I'm not sure if you,re understanding my idea. The shifter cable would control tension on the tensioner spring. I would start with medium tension for a baseline ratio, basically close to the ratio I'm running now. Down-shifting would give the belt more slack, which would give the engine more torque for climbing hills and getting off the line (at least I am assuming). So perhaps this wouldn't be a true variable ratio, more like a clutch that loosens the belt. Now from what I understand about belts, less tension = torque while more tension = speed. I still haven't gotten a straight answer as to whether this is correct or not. This is the foundation of my idea, if it's wrong then I won't pursue this any further.
     
  11. butterbean

    butterbean Well-Known Member

    Your previous illustration shows that I'm right. But I'm now thinking of a two-speed, using a locking clutch lever. Pulling the clutch lever in would move the tensioner pulley away from the belt, thereby decreasing the tension obviously and putting the engine into a lower gear ratio and allowing for more torque i.e hill climbing and getting off the line. Leaving the clutch lever in the "engaged" position would leave the engine in top gear, or normal cruising speed.
     
  12. butterbean

    butterbean Well-Known Member

    Got it all figured out, 9t gear on crankshaft, 22t on jackshaft input, clutch with belt pulley on jackshaft output, Whizzer sheave on rear wheel. Locking clutch lever with cable attached to tensioner pulley pivot arm to control belt tension. This will be a 2 speed, clutch lever in locked position puts bike in hill climbing/takeoff gear, clutch lever released puts bike in cruising gear. Locking the clutch lever will loosen the tension on the belt, releasing it will increase the tension. My cruising ratio will be 12:1, really not sure how to tell my hill climbing ratio, but the bike doesn't struggle up hills much as it is so it should be even better with this setup. It's also going on a 1955 Roadmaster frame (current setup is on a repop schwinn).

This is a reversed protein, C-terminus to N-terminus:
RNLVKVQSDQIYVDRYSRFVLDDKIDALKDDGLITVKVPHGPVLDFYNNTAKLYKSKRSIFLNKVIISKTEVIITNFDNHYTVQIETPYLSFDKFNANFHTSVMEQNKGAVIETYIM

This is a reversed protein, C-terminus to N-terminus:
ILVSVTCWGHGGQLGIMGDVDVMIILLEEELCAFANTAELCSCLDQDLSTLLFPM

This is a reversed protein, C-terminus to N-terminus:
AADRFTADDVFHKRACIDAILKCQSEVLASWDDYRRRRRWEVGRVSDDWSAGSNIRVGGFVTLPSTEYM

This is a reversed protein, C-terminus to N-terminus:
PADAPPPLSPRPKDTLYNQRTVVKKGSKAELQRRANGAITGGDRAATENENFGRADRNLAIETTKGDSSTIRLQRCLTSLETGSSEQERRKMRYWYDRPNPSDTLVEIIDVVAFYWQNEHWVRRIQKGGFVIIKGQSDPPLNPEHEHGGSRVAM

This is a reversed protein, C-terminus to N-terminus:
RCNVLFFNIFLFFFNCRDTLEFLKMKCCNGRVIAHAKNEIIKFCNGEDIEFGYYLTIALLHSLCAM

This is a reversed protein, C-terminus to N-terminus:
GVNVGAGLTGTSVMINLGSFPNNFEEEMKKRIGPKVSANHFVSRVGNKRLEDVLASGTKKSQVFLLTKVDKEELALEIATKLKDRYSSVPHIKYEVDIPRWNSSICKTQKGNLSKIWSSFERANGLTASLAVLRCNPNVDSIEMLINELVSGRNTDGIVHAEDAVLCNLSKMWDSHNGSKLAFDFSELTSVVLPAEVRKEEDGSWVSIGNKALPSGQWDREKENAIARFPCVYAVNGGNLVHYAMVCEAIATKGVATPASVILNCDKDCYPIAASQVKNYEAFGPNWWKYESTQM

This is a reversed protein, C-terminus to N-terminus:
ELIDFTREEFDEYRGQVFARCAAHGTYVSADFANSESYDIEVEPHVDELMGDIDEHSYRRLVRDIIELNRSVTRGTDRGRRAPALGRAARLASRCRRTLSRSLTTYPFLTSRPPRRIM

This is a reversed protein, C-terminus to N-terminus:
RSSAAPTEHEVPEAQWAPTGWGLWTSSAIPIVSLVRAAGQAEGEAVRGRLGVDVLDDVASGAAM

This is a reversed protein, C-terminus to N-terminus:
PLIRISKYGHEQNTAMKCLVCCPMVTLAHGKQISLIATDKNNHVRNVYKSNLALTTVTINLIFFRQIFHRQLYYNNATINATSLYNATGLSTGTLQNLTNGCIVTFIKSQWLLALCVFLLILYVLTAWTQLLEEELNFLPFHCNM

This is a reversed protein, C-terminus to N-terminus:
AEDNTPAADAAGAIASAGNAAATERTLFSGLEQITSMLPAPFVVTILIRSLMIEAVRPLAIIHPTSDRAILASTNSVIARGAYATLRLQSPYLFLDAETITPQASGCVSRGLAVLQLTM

13. Jax Rhapsody

    Jax Rhapsody Member

    are you trying to build a variator?
     
  14. keatonx

    keatonx Member

    Slipping the belt doesn't give it more torque, but it will let the engine get into it's powerband on take off. Just a normal clutch. If you drop a car in 5th and feather the clutch out you still won't accelerate as fast as you would normally. Not to mention clutch wear (or in this case you would wear flat spots into the belt).

    If you use a variator (like on a torque converter/CVT) as your drive pulley and had a spring loaded belt tensioner to pick up the slack, then you would have a variable ratio system
     
  15. SunkyWorks

    SunkyWorks Member

    A number of mopeds use this system, except the the motor pivots to provide belt tension.

    As cheap as CVT's have gotten on Ebay it would be interesting to try.
     
  16. keatonx

    keatonx Member

    I'm surprised somebody hasn't already replaced the engine pulley on a GEBE setup with a cheap pocketbike variator
     
  17. BigBlue

    BigBlue Active Member

    There have been builds that use pocket bike CVT, but they just don't hold up without modification.

    Chris
    AKA: BigBlue
     
  18. HeadSmess

    HeadSmess Well-Known Member

    simply, with no jargon

    NO.


    you require a "variable pulley" which consists of two discs, held together by spring tension. belt rides on the outer diameter of discs for high gear (if this pulley is the DRIVER) and the discs spread apart on the shaft, against that spring, which then lets the belt ride near the shaft, or the inner diameter of the two discs, which will result in LOW GEAR.


    the ideal setup is TWO such pulleys, as one gets larger, one gets smaller, and no belt tensioner is required! using only one variable pulley will require a belt tensioner, and also, the belt will experience some offset if only one disc moves. if both move an equal distance from the centreline, the belt will remain on the centreline.


    you could use a single pulley, and vary the ratio by changing the belt tension, as long as the spring holding the two discs of the pulley together, is slightly weaker than the tensioner...


    i used jargon, didnt i?


    im sorry :(


    simply reducing the tension on the belt alone will act like a clutch. and when it slips, you will burn your belt out. smoke, heat, squealing... think a car when the belts loose/worn out and its steering is turned to full lock. the belt will HOWL!

    you NEED a variable pulley. be it the two discs that move together or apart (commercially available) or an expanding drum type (um....never seen one...)
     
  19. HeadSmess

    HeadSmess Well-Known Member

    i was beaten to it. :iagree:
     
  20. butterbean

    butterbean Well-Known Member

    Ok, two more questions. One, if I use a variator pulley, can I manually control the speed by manually controlling the belt tension with a lever-actuated idler pulley (same idea as above, only in conjunction with variator pulley). Two, anyone know where to find a variator pulley that can fit a 5/8 keyed shaft?